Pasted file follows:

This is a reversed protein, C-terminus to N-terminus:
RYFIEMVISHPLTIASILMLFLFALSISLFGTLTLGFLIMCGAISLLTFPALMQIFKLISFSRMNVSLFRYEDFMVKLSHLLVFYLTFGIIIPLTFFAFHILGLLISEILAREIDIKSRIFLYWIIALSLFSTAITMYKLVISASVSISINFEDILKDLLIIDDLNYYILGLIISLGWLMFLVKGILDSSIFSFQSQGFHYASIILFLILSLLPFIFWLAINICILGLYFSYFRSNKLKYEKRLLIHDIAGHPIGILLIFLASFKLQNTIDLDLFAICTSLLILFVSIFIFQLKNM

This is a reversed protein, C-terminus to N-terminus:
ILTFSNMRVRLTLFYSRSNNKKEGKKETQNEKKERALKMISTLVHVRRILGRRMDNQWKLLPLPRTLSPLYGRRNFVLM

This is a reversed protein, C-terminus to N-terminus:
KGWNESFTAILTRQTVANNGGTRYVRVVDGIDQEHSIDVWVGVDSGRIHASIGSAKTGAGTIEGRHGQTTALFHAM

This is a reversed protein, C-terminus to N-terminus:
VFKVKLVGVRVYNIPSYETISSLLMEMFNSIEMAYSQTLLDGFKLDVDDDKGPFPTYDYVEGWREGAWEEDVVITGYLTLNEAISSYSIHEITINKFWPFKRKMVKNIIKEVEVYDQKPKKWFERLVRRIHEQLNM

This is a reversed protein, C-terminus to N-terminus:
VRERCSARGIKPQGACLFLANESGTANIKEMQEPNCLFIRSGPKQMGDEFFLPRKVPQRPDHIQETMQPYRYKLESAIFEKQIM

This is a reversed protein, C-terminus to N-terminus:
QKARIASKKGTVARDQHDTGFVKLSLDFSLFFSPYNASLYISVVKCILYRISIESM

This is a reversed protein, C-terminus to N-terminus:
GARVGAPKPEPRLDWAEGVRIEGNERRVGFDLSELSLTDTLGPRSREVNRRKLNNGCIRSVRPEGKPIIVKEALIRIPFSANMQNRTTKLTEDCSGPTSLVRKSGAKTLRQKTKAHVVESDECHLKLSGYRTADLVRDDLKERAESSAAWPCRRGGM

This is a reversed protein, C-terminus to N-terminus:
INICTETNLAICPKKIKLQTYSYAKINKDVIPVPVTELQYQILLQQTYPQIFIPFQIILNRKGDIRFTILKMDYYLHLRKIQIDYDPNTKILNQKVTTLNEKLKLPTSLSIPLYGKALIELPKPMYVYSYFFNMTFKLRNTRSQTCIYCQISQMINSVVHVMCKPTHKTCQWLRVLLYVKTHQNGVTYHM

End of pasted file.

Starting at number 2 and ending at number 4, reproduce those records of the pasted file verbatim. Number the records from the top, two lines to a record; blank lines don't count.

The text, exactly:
This is a reversed protein, C-terminus to N-terminus:
ILTFSNMRVRLTLFYSRSNNKKEGKKETQNEKKERALKMISTLVHVRRILGRRMDNQWKLLPLPRTLSPLYGRRNFVLM

This is a reversed protein, C-terminus to N-terminus:
KGWNESFTAILTRQTVANNGGTRYVRVVDGIDQEHSIDVWVGVDSGRIHASIGSAKTGAGTIEGRHGQTTALFHAM

This is a reversed protein, C-terminus to N-terminus:
VFKVKLVGVRVYNIPSYETISSLLMEMFNSIEMAYSQTLLDGFKLDVDDDKGPFPTYDYVEGWREGAWEEDVVITGYLTLNEAISSYSIHEITINKFWPFKRKMVKNIIKEVEVYDQKPKKWFERLVRRIHEQLNM